The fact is that no online dating system can know what it is that compels a particular person to remain engaged. It may be the interaction, the voyeurism, interest in another member in particular, ongoing communication with a member, or even a sense of play and satisfaction derived from maintaining a profile on the service. So what online dating systems may do, in order to move beyond the match/search/browse navigation that is so predominant in those systems, is to open up interaction possibilities to create more opportunities for generating user to user interest, finding, contact, play, flirtation, and communication.
One could design these interactives around some of the concerns and themes that characterize flirtation and courtship. They might draw on users’ social networking profiles. They could be set up as games for those who like online activities, intimacies and confessions for those into truth and secrecy, daily habits and activities for those keen on compatibility, and personality-based interactions for those looking for chemistry. Streams and feeds could be used (and are in some) so that users looking now have a place to go for realtime communication. Tests, quizzes, and profile questions could be designed to pull out a greater range of personality styles (not just interests but real character-revealing stuff). Short interactives that add details to member profiles. Photo albums and photo-based games. And so on.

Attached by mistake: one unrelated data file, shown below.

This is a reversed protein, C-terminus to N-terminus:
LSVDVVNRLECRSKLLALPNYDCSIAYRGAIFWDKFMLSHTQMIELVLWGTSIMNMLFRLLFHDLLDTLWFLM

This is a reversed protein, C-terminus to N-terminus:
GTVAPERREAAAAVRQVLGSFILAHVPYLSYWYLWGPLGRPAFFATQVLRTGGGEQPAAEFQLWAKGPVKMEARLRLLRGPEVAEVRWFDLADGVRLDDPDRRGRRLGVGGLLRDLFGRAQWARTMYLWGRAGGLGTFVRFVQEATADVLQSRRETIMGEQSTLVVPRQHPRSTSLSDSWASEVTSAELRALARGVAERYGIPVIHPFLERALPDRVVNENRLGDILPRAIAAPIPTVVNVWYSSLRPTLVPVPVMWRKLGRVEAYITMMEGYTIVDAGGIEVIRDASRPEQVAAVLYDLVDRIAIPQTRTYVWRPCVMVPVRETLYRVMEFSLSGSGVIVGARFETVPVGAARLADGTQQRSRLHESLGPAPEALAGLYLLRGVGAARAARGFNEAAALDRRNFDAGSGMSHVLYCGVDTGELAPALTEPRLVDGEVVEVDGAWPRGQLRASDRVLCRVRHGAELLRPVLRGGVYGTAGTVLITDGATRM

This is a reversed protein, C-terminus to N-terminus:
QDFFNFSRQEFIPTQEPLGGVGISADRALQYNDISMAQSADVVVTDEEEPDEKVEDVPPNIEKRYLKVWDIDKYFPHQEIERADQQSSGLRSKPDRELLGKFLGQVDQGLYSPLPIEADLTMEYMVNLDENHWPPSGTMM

The more forms of interaction and the more channels there are for communication, from private to social, personal and public, the greater the chances that an online dating system facilitates a match. We’re way past the time when users were content with check-boxed interests and “about me” profile descriptions. The practice, and its services, are niche-ifying. Still, I would like to see more creativity in the system designs, especially when it comes to supporting a more diverse range of interactions. One can draw out more of a member’s personality and interests with better interaction design — for it’s not really in talking about ourselves in general that we reveal who we are, but in the context of an interest taken in a person in particular.